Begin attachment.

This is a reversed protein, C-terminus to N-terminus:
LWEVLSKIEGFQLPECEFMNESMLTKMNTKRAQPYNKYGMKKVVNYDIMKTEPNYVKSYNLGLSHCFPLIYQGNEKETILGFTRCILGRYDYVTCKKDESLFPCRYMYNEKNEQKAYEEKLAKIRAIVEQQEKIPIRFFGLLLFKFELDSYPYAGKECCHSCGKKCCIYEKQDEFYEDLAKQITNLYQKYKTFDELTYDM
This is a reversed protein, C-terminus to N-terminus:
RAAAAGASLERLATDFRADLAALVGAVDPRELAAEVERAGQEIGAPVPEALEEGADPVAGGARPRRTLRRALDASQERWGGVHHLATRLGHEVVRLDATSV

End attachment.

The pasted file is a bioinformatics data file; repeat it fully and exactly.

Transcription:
This is a reversed protein, C-terminus to N-terminus:
LWEVLSKIEGFQLPECEFMNESMLTKMNTKRAQPYNKYGMKKVVNYDIMKTEPNYVKSYNLGLSHCFPLIYQGNEKETILGFTRCILGRYDYVTCKKDESLFPCRYMYNEKNEQKAYEEKLAKIRAIVEQQEKIPIRFFGLLLFKFELDSYPYAGKECCHSCGKKCCIYEKQDEFYEDLAKQITNLYQKYKTFDELTYDM
This is a reversed protein, C-terminus to N-terminus:
RAAAAGASLERLATDFRADLAALVGAVDPRELAAEVERAGQEIGAPVPEALEEGADPVAGGARPRRTLRRALDASQERWGGVHHLATRLGHEVVRLDATSV